Femoral Head Ostectomy Surgery

by | Jun 17, 2021

Femoral Head Ostectomy Surgery

Learn more about our course on Femoral Head Ostectomy surgery for cats and dogs

 

Questions

  • How long does it take for a dog to recover from FHO surgery?

    Recovery from FHO surgery can take months. Usually they are weight-bearing within a few days of surgery. They progressively improve and should be able to ambulate unassisted within about a week after surgery. Factors which contribute to delayed or incomplete recovery include preoperative obesity, lean body weight, muscle atrophy, lack of physical therapy, lack of appropriate pain relief, and surgical technique resulting in bone-on-bone rubbing after surgery. Dogs which fail to ambulate functionally after a month, dogs which knuckle after surgery and dogs which deteriorate after surgery should be immediately evaluated by the surgeon. 

  • How much does femoral head ostectomy cost? For a dog? For a cat?

    The cost of FHO surgery depends on patient size, the location, the experience of the surgeon and the provision of after-hours care. Generally the cost for a cat is less than that for a dog, but again other factors listed above need to be considered. 

  • What is femoral osteotomy?

    Femoral osteotomy is a procedure performed in dogs and cats with disease of the hip joint caused by trauma, hip dysplasia or rarely, cancer of the femoral head. The head and neck of the femur are removed and not replaced. Bone-on-bone rubbing is a common cause of poor outcome after this surgery and can be avoided in many cases by removing an adequate amount of femoral head and neck and by closing the joint capsule over the socket.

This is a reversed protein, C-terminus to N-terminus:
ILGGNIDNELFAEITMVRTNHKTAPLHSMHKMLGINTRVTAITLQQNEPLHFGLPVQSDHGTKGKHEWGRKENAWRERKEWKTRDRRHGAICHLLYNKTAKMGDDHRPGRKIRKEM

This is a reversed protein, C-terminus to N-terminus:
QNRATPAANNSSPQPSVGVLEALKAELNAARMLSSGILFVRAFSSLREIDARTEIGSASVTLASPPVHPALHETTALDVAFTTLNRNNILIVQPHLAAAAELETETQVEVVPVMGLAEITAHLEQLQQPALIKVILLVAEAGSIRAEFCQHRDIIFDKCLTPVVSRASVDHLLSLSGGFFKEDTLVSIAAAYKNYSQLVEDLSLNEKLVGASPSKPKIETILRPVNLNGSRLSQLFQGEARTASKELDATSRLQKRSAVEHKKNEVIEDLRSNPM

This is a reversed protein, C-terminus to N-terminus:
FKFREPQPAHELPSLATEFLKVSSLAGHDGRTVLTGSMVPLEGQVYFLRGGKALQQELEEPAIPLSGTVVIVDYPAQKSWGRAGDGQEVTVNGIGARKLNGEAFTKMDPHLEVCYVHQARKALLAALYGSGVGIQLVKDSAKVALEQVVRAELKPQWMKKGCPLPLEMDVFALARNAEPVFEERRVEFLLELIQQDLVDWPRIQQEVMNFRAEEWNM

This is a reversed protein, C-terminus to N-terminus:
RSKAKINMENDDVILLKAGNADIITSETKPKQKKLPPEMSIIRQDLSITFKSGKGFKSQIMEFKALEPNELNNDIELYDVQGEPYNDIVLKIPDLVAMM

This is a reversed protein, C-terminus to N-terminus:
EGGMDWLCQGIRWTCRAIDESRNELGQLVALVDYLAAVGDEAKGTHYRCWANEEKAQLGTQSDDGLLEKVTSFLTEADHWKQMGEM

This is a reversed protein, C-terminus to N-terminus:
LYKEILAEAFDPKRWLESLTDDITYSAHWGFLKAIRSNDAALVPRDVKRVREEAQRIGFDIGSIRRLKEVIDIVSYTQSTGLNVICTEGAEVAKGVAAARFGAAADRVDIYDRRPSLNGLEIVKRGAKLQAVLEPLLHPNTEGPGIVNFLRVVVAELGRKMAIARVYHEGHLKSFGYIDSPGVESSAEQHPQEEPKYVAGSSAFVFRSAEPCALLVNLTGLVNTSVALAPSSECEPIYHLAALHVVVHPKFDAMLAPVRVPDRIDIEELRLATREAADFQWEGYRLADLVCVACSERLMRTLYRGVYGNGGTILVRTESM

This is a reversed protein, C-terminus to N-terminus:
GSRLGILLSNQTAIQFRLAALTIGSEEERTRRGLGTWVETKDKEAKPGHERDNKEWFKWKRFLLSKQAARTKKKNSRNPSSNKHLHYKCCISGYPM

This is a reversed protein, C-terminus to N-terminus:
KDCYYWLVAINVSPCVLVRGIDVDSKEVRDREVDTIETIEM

• Is FHO surgery necessary?

    FHO surgery can be performed in cases of hip dysplasia, trauma and rarely cancer of the femoral head. It usually performed when function of the hip is poor due to arthritis or unrepairable fractures. It can be helpful particularly in cats and in dogs weighing less than about 15 Kg (33 lbs). In larger dogs, often total hip replacement is preferable, but when good technique is used, acceptable outcomes can still often be achieved. 

  • What happens if you can’t afford pet surgery?

    Usually conservative options are discussed with pet owners when surgery can’t be afforded due to financial constraints. In cases where quality of life is poor and less aggressive options are not available, euthanasia can also be an option. Euthanasia, when performed humanely, offers an opportunity to address quality of life issues. 

  • When can I walk my dog after its hip surgery?

    Generally slow leash walking is allowed but this depends heavily on the type of surgery performed and on the instructions provided by the surgeon. Generally, dogs and cats having FHO surgery are encouraged to walk on-leash for short periods of time in a very controlled fashion. 

  • How do I care for my dog after FHO surgery?

    Recovery from FHO surgery can take months. Usually they are weight-bearing within a few days of surgery. They progressively improve and should be able to ambulate unassisted within about a week after surgery. Factors which contribute to delayed or incomplete recovery include preoperative obesity, lean body weight, muscle atrophy, lack of physical therapy, lack of appropriate pain relief, and surgical technique resulting in bone-on-bone rubbing after surgery. Dogs which fail to ambulate functionally after a month, dogs which knuckle after surgery and dogs which deteriorate after surgery should be immediately evaluated by the surgeon. Generally, dogs and cats having FHO surgery are encouraged to walk on-leash for short periods of time in a very controlled fashion. 

  • Is it ok to walk a dog with hip dysplasia?

    Generally, it is OK to walk dogs with hip dysplasia on leash and at a slow pace. Do not walk dogs which become more lame after short periods of exercise. It is also important to confirm the diagnosis of hip dysplasia by going to a veterinarian who will perform physical examination and often radiographs.